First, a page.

Our experience here at Olallie Daylily Gardens is that the species always seem to strike a chord in people.

It may be that with all the fancy ruffles and eyezones of current hybrids, the pure clean lines of the species are particularly appealing. One area in need of investigation is the use of daylilies in cooking.

There has been some research that indicates that different daylily cultivars differ in flavor in many ways. In China the daylilies are used extensively in cooking. The spent blossoms, buds, shoots and even the roots are edible and used in cooking in Asia.

The species featured on this page are later-season bloomers and typically are tall. The miscellaneous species listed are daylilies which we grow that are or could be species. Cultivars such as Tetrinas Daughter are interesting as they are tetraploid deratives of H. citrina.


Japan Hybrid in full bloom 6/26/07.

Hemerocallis citrina thunbergii
Hemerocallis citrina thunbergii
appears virtually identical to H. citrina vespertina but blooms about 2 weeks later and thus into September.

Hemerocallis citrina thunbergii
is a mass of buds in July 29, 2008. Another vigorous grower as are all the H. citrina types this cultivar also has lots of hybridizing potential



Hybrids of Hemerocallis citrina vespertina and Hemerocallis citrina thunbergii display many interesting traits including petal shape, yellow shades and scape height. Hybrids almost 7 feet tall are possible.
Hemerocallis multiflora

Hemerocallis multiflora produces and unbelievable number of buds, upwards of between 40-80 buds per scape are possible. Hemerocallis multiflora with tiny 2.5-3" blooms will bloom well into September here in Vermont. The foliage is upright much like the H. citrina types.

Hemerocallis multiflora
is typically described as having orange colored blooms. This variant is more yellow and came from Dr George Darrow.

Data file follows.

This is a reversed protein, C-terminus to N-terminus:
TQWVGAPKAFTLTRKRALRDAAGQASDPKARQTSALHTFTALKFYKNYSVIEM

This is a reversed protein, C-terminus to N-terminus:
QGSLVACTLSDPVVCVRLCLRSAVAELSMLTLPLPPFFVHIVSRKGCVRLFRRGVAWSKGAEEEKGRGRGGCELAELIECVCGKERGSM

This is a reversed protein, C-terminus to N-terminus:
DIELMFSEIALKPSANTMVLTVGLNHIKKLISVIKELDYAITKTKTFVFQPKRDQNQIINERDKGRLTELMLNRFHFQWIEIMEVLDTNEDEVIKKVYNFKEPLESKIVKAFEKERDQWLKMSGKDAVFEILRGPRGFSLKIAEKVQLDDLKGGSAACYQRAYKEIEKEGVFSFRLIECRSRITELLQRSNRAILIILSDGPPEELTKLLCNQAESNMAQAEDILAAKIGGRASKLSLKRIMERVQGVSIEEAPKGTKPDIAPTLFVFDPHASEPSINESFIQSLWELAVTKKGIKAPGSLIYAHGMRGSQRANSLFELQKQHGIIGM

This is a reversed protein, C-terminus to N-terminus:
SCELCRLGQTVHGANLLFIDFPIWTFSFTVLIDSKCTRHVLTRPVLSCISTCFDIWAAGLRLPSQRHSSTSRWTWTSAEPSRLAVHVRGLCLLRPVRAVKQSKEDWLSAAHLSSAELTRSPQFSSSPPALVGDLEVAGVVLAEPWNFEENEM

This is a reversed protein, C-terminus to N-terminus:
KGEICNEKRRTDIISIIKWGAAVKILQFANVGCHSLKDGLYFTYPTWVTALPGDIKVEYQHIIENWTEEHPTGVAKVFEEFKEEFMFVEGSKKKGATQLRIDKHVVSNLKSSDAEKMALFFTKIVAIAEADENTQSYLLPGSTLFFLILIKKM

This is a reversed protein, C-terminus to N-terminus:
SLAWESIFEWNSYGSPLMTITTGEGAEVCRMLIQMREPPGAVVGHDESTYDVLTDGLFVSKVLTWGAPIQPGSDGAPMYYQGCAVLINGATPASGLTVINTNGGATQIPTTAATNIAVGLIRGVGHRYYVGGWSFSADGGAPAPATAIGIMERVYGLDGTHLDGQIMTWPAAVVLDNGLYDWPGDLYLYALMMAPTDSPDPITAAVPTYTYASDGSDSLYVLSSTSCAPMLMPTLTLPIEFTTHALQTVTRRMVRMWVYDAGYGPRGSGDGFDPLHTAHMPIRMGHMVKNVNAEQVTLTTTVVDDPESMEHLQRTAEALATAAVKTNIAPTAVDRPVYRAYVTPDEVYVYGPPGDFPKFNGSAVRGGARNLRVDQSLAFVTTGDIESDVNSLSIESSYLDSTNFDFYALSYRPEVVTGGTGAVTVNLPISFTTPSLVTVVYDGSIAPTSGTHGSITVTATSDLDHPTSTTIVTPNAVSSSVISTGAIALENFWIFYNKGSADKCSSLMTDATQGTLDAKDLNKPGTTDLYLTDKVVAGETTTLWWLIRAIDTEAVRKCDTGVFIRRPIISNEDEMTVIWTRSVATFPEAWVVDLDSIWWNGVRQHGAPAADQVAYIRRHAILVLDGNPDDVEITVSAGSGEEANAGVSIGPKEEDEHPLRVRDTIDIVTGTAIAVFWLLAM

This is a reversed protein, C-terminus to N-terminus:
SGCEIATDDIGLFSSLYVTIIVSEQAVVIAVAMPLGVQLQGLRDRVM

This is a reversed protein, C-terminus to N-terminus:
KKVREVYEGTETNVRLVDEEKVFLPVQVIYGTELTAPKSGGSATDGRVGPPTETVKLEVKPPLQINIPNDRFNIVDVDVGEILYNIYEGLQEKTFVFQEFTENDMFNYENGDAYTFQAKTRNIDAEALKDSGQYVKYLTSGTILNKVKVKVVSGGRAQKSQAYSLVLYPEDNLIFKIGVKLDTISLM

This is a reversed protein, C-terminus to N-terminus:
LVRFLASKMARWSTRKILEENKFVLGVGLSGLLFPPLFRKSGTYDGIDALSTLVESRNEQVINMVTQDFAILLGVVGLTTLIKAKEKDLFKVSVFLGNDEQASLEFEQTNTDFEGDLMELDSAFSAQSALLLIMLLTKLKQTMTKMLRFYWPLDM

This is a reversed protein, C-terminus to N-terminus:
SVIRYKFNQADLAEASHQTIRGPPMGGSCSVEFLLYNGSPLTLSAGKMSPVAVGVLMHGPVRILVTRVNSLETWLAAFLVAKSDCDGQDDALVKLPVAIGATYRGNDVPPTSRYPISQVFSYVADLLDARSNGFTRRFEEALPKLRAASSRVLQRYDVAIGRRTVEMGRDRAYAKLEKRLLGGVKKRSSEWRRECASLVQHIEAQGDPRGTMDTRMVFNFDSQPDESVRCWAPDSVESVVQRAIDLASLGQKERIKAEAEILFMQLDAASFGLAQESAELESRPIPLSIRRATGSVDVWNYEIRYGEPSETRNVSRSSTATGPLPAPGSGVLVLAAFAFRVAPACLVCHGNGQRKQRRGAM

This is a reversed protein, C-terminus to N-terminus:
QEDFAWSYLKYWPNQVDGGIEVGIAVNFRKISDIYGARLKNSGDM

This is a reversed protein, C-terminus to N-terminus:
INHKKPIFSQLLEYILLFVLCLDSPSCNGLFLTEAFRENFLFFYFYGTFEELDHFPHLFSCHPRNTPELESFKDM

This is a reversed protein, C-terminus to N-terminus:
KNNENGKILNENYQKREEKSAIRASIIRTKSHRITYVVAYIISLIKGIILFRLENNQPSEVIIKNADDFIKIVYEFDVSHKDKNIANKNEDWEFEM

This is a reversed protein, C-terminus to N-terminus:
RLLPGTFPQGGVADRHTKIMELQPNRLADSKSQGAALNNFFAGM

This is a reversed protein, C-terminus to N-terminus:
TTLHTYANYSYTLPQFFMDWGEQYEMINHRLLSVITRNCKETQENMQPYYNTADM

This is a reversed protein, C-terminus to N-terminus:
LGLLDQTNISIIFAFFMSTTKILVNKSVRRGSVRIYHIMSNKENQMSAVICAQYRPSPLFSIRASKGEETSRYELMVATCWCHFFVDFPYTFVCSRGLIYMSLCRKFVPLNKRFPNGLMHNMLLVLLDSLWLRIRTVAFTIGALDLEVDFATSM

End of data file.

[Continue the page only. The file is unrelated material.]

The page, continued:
Hemerocallis multiflora produces such a profusion of blooms and tiny seed pods.

Hemerocallis sempervirens


 Hemerocallis sempervirens
is a particularly late blooming species, beginning in mid to late August here in Vermont. The coloration and spreading habit seem to indicate a relation to Hem. fulva.

Hemerocallis sempervirens does not grow very vigorously in Vermont. But has survived the winter with no problem.

The foliage of Hemerocallis sempervirens exhibits a somewhat loose spreading habit but doesn't increase as quickly and aggresively as H. fulva.

Additional Hemerocallis


Hemerocallis coreana is a relatively new acquisition. H. coreana does not seem to be a very vigorous bloomer here in Vermont.

This cultivar could very well be H. citrina except that it didn't come from Dr Darrow's original collection and was never labellled as H. citrina.

This hybrid of Hem. citrina and Hem. hakuensis exhibits some of the characteristics of both species, the lemon yellow color of H. citrina and the trumpt shape of H. hakuensis.


Hemerocallis types

Hemerocallis multiflora type is one of our cultivar which fits most of the criteria of H. multiflora but just isn't as floriferous as our origanal H. multiflora.

Tetrina's Daughter' is a tetraploid derivative of H. citrina, with many of the charactristics of H. citrina.

Tetrina's Grandson is a recent acquisition and as such not much is known about it other than it is another tetraploid derivative of H. citrina.